TUCSON, Ariz. -- Grocery retailer-owned wholesalers outperformed the food industry and inflation in 1995, according to a report released at the National Grocers Association Executive Conference here.
ide growth in that period. The 30 co-ops operated a total asset base of $4.23 billion last year, a 4.6% rise from 1994.
The sample surpassed voluntary wholesalers in operating efficiency, the report said. The group generated $5.90 in sales out of every $1 investment in assets in 1995 vs. a $4.21 ratio by other wholesalers. The 30 companies' total purchases topped $22.7 billion and outpaced inflation, and their inventory stabilized at 21.6 days on hand vs. 25.5 days at voluntary wholesalers.
Also, a survey in the NCB study found the following: · Grocery co-ops still are dominated by single-store operators and mostly serve stores of less than 20,000 square feet.
Many cooperatives have turned to nonmember business to spur volume.
Investment in technology and information systems has become more important. The 30-company sample spent more than $19 million on systems in 1995.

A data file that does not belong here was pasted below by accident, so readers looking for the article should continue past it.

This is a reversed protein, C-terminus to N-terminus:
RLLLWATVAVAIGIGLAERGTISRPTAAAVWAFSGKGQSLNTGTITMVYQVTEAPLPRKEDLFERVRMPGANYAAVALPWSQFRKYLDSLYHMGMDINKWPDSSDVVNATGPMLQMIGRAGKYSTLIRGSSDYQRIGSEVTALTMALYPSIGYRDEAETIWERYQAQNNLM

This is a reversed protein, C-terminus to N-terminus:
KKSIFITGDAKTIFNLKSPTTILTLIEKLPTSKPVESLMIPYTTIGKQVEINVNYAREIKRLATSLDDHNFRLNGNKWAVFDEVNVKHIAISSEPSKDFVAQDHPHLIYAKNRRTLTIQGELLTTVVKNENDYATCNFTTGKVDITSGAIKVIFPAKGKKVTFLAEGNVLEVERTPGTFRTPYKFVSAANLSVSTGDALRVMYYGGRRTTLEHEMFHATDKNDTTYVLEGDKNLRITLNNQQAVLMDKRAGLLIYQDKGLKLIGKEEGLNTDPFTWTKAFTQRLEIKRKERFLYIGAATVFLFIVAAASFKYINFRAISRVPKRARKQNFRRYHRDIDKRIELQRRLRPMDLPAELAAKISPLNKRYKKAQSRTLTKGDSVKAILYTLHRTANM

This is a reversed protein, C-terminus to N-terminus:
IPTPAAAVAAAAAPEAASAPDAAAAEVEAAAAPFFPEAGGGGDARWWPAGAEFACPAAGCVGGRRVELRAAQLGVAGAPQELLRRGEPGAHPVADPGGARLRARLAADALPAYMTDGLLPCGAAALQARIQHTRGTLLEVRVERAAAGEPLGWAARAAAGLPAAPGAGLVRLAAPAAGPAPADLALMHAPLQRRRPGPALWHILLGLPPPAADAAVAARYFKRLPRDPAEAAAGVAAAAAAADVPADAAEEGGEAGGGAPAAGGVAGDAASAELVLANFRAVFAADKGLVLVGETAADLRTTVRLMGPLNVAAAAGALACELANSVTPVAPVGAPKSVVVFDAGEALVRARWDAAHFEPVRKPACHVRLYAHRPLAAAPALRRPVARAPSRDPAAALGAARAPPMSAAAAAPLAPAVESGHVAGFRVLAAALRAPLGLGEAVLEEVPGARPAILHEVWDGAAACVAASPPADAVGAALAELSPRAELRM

The study's findings show that independents continue to be a strong force in the industry, according to Tom Zaucha, president of Reston, Va.-based NGA.
"The American consumer benefits significantly from the most diversified and competitive food distribution system in the world, and retailer-owned companies remain significant players in that equation," he explained. "The results also reinforce the proposition that independent-owned operators, working in cooperation with their distribution centers, continue to be skilled, aggressive competitors in an industry that is experiencing changes of revolutionary proportion."
According to Judith E. Sandberg, managing director of NCB's Distribution Team, "The results demonstrate that cooperative wholesalers in the food industry are holding their own against all forms of competition. While the big are getting bigger, there are a number of cooperative wholesaler success stories at every revenue level." NCB gathers and analyzes data about grocery and other national co-ops.
This is the fifth year NCB has conducted the study, which reflects data from the 30 co-ops and comparable financial statements. Companies were separated into three groups based on 1995 revenues: more than $700 million, $250 million to $699 million and $50 million to $249 million.
Participants, all in the first group, included Wakefern Food Corp., Elizabeth, N.J.; Twin County Grocers, Edison, N.J.; Associated Wholesale Grocers, Kansas City, Kan.; Certified Grocers of California, Los Angeles; Spartan Stores, Grand Rapids, Mich.; Roundy's, Pewaukee, Wis.; Certified Grocers Midwest, Hodgkins, Ill.; Associated Grocers, Seattle; Associated Food Stores, Salt Lake City, and United Grocers, Portland, Ore.